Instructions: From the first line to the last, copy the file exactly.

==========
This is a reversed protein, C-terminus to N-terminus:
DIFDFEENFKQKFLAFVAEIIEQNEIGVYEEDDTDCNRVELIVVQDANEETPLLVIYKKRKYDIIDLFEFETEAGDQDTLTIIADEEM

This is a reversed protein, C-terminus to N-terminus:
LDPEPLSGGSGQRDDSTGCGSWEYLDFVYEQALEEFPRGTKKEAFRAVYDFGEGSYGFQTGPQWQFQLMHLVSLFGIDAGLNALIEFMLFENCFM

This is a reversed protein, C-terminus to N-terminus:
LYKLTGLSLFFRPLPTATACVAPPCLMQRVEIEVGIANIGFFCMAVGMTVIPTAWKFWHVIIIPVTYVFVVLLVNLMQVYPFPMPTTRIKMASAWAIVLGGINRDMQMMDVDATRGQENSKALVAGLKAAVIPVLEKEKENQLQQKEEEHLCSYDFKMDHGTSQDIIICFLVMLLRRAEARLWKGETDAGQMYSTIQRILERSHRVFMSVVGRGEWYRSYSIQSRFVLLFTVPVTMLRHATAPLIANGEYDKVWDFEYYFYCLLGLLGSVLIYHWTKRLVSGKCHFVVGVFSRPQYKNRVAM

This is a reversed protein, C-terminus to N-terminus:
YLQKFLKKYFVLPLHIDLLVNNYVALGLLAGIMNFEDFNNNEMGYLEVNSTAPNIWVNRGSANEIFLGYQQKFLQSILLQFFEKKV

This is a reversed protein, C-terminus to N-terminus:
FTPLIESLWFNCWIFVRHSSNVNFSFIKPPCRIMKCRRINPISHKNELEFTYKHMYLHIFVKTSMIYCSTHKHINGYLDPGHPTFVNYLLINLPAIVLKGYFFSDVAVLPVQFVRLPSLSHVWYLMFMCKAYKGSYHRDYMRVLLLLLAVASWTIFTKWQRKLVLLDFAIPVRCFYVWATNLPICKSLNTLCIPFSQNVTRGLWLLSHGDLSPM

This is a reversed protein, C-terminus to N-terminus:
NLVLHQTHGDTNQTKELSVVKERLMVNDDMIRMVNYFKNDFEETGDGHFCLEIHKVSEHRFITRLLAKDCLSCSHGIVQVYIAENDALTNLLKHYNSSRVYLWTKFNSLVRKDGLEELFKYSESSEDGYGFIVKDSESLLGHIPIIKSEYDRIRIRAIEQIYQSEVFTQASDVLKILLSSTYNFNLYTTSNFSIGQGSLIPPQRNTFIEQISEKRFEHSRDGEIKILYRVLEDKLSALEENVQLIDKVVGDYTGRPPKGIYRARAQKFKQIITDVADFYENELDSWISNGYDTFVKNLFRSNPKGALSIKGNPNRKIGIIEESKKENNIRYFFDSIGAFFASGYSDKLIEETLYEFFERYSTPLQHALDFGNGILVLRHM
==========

This is a reversed protein, C-terminus to N-terminus:
DIFDFEENFKQKFLAFVAEIIEQNEIGVYEEDDTDCNRVELIVVQDANEETPLLVIYKKRKYDIIDLFEFETEAGDQDTLTIIADEEM

This is a reversed protein, C-terminus to N-terminus:
LDPEPLSGGSGQRDDSTGCGSWEYLDFVYEQALEEFPRGTKKEAFRAVYDFGEGSYGFQTGPQWQFQLMHLVSLFGIDAGLNALIEFMLFENCFM

This is a reversed protein, C-terminus to N-terminus:
LYKLTGLSLFFRPLPTATACVAPPCLMQRVEIEVGIANIGFFCMAVGMTVIPTAWKFWHVIIIPVTYVFVVLLVNLMQVYPFPMPTTRIKMASAWAIVLGGINRDMQMMDVDATRGQENSKALVAGLKAAVIPVLEKEKENQLQQKEEEHLCSYDFKMDHGTSQDIIICFLVMLLRRAEARLWKGETDAGQMYSTIQRILERSHRVFMSVVGRGEWYRSYSIQSRFVLLFTVPVTMLRHATAPLIANGEYDKVWDFEYYFYCLLGLLGSVLIYHWTKRLVSGKCHFVVGVFSRPQYKNRVAM

This is a reversed protein, C-terminus to N-terminus:
YLQKFLKKYFVLPLHIDLLVNNYVALGLLAGIMNFEDFNNNEMGYLEVNSTAPNIWVNRGSANEIFLGYQQKFLQSILLQFFEKKV

This is a reversed protein, C-terminus to N-terminus:
FTPLIESLWFNCWIFVRHSSNVNFSFIKPPCRIMKCRRINPISHKNELEFTYKHMYLHIFVKTSMIYCSTHKHINGYLDPGHPTFVNYLLINLPAIVLKGYFFSDVAVLPVQFVRLPSLSHVWYLMFMCKAYKGSYHRDYMRVLLLLLAVASWTIFTKWQRKLVLLDFAIPVRCFYVWATNLPICKSLNTLCIPFSQNVTRGLWLLSHGDLSPM

This is a reversed protein, C-terminus to N-terminus:
NLVLHQTHGDTNQTKELSVVKERLMVNDDMIRMVNYFKNDFEETGDGHFCLEIHKVSEHRFITRLLAKDCLSCSHGIVQVYIAENDALTNLLKHYNSSRVYLWTKFNSLVRKDGLEELFKYSESSEDGYGFIVKDSESLLGHIPIIKSEYDRIRIRAIEQIYQSEVFTQASDVLKILLSSTYNFNLYTTSNFSIGQGSLIPPQRNTFIEQISEKRFEHSRDGEIKILYRVLEDKLSALEENVQLIDKVVGDYTGRPPKGIYRARAQKFKQIITDVADFYENELDSWISNGYDTFVKNLFRSNPKGALSIKGNPNRKIGIIEESKKENNIRYFFDSIGAFFASGYSDKLIEETLYEFFERYSTPLQHALDFGNGILVLRHM